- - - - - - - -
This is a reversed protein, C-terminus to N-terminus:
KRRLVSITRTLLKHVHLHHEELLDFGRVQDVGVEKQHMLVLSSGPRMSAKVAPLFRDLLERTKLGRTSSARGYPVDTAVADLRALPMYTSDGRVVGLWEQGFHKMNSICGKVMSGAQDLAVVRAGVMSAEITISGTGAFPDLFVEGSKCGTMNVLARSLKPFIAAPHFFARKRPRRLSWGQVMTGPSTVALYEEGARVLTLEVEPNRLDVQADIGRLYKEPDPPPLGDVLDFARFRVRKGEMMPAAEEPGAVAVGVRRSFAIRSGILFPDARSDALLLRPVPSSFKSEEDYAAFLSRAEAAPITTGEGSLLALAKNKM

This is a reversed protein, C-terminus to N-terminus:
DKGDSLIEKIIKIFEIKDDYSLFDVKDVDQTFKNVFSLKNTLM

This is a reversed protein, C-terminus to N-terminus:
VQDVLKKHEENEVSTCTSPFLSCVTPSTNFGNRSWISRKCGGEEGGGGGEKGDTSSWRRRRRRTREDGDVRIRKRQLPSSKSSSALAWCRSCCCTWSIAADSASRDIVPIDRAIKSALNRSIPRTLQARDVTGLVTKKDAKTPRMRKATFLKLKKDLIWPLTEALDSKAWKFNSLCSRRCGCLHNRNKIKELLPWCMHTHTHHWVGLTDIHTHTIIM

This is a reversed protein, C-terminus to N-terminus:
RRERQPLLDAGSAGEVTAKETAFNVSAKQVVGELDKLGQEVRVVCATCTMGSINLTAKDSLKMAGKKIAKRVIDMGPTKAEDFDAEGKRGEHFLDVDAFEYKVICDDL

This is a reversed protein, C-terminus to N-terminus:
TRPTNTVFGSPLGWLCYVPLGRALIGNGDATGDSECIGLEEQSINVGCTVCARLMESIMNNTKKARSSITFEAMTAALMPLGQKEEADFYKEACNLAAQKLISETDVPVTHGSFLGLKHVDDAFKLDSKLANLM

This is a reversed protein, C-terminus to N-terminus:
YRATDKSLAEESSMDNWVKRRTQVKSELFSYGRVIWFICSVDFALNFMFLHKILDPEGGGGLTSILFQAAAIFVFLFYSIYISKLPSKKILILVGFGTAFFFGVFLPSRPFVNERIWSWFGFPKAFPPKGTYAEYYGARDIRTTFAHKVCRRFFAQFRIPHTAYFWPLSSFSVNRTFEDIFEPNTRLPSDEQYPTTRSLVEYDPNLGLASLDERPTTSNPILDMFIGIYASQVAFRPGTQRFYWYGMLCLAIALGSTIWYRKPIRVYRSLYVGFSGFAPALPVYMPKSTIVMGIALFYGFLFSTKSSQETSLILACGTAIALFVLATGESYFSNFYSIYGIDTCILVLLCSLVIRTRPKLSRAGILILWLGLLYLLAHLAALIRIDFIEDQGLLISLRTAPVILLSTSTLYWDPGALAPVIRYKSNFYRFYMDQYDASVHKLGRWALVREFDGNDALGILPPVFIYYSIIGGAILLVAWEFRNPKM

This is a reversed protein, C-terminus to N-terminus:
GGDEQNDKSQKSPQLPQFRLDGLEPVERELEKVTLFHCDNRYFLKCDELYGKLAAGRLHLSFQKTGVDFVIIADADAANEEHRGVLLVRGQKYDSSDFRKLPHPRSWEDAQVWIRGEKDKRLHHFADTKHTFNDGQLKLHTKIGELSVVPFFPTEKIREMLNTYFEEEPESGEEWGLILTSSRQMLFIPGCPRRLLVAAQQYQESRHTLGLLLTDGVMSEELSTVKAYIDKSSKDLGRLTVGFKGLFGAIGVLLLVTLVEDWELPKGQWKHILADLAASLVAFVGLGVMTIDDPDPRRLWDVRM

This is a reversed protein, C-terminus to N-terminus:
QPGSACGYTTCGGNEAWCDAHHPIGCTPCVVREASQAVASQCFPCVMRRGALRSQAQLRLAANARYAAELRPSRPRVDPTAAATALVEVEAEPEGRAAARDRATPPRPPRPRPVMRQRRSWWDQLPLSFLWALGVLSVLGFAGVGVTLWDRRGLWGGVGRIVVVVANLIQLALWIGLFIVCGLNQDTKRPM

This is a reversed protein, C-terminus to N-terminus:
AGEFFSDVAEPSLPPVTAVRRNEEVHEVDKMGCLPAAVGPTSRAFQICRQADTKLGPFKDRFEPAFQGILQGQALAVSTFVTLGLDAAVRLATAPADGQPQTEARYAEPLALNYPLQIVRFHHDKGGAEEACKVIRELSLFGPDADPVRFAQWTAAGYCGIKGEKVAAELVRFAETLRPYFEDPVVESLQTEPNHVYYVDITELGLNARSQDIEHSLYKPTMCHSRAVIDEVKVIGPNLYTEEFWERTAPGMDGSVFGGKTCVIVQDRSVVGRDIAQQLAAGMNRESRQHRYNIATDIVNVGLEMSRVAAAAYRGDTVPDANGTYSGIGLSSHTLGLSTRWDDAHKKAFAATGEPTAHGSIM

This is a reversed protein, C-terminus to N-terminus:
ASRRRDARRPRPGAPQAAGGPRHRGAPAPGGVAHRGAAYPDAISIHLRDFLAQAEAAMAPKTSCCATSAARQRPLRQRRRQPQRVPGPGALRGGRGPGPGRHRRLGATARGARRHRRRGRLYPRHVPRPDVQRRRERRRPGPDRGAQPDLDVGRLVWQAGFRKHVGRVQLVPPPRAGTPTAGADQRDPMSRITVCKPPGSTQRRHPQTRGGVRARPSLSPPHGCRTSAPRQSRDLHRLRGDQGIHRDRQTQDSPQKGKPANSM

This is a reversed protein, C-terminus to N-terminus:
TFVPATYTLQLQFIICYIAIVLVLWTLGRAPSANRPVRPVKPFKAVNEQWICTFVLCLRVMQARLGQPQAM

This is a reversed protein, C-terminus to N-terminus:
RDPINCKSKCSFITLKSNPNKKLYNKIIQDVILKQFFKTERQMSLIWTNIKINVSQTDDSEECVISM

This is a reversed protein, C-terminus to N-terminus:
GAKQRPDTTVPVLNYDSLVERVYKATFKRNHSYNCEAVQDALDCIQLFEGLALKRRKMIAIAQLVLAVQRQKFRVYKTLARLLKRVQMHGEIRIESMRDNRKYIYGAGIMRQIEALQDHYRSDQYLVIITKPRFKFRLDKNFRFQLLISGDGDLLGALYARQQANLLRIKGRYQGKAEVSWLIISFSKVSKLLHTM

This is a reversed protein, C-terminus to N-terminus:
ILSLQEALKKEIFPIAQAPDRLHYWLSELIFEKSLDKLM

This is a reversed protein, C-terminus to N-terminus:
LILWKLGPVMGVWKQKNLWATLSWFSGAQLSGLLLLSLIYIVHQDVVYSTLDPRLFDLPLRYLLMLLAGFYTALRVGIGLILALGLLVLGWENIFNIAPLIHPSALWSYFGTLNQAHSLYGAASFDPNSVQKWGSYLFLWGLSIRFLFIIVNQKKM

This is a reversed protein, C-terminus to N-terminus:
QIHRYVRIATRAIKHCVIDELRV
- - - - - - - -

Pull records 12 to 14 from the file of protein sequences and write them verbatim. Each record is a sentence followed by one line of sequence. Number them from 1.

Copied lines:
This is a reversed protein, C-terminus to N-terminus:
RDPINCKSKCSFITLKSNPNKKLYNKIIQDVILKQFFKTERQMSLIWTNIKINVSQTDDSEECVISM

This is a reversed protein, C-terminus to N-terminus:
GAKQRPDTTVPVLNYDSLVERVYKATFKRNHSYNCEAVQDALDCIQLFEGLALKRRKMIAIAQLVLAVQRQKFRVYKTLARLLKRVQMHGEIRIESMRDNRKYIYGAGIMRQIEALQDHYRSDQYLVIITKPRFKFRLDKNFRFQLLISGDGDLLGALYARQQANLLRIKGRYQGKAEVSWLIISFSKVSKLLHTM

This is a reversed protein, C-terminus to N-terminus:
ILSLQEALKKEIFPIAQAPDRLHYWLSELIFEKSLDKLM